A battle is brewing over the Senate transportation bill’s approach to truck safety. Though large trucks are involved in crashes that kill nearly 4,000 people a year — a number that has grown by 17 percent over the past five years — the DRIVE Act actually rolls back what few protections exist.
The bill would allow longer and heavier tractor-trailers. Trucking companies would be able to double up two 33-foot trailers behind one truck, even in states that have banned such big loads.
The bill would also cut down on mandated rest periods for truckers, a long-simmering question. Right now, truckers have to rest for at least 34 hours between work weeks, with that 34-hour break including two overnights and the work week not including more than 70 hours of driving. The Senate bill would allow truckers to work 82 hours a week with less rest.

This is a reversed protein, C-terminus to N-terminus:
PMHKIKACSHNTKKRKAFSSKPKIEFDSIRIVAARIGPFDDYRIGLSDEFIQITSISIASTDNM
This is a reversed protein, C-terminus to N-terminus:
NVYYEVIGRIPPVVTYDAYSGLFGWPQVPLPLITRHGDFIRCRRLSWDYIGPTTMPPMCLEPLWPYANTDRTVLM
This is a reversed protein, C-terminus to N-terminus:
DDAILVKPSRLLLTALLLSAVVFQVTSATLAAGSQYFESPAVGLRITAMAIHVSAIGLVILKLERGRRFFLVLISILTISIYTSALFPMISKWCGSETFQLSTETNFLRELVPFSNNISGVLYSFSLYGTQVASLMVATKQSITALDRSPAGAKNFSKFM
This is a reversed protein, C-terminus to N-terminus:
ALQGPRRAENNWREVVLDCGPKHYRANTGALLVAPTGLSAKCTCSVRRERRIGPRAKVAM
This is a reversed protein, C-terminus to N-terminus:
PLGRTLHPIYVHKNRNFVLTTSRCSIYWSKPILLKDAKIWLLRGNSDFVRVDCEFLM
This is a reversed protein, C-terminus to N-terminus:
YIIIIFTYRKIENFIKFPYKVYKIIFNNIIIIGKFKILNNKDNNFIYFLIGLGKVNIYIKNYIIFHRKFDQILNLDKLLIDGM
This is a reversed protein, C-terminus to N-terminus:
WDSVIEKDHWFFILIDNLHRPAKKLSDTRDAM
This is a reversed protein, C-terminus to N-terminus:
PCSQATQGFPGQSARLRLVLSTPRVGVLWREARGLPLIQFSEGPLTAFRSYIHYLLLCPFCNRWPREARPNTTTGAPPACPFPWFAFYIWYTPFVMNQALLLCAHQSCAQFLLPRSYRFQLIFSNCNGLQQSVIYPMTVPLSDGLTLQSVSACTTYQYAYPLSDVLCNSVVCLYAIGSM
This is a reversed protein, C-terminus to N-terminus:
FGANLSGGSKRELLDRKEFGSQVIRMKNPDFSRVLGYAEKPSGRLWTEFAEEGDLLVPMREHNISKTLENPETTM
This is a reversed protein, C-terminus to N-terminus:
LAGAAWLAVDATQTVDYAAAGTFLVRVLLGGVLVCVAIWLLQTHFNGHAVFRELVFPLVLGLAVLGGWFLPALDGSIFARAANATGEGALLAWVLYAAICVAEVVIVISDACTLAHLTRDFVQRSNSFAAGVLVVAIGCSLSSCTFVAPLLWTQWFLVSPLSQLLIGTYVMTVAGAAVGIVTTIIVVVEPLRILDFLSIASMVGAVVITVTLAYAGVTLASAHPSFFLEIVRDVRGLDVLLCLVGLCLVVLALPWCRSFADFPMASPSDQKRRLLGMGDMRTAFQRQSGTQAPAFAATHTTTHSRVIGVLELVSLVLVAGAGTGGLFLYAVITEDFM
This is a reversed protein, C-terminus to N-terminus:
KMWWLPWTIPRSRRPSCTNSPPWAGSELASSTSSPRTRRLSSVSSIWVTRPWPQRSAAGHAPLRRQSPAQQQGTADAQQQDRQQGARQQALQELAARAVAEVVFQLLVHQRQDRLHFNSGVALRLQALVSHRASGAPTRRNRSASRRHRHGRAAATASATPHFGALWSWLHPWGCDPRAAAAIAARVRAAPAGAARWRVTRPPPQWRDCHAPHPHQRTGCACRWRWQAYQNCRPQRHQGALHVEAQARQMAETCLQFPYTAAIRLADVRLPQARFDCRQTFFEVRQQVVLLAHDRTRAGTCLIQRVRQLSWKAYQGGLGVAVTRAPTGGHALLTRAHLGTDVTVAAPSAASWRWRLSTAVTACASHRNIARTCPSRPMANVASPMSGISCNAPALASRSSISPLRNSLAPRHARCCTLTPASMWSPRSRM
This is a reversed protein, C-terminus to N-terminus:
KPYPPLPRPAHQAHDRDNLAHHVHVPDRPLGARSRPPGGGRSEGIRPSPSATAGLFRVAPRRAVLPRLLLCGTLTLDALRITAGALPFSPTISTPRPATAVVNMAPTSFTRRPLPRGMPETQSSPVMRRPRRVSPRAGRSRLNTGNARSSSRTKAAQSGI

Perhaps most appalling, the DRIVE Act would let teenagers drive commercial trucks.
Yes, the bill would allow 18-year-olds to drive commercial trucks, despite the elevated crash risk of teenage drivers. A raft of legal provisions and insurance standards work to protect the public from notoriously unsafe teen drivers, who pose a danger to society even driving a VW bug, much less a big rig with two 33-foot trailers.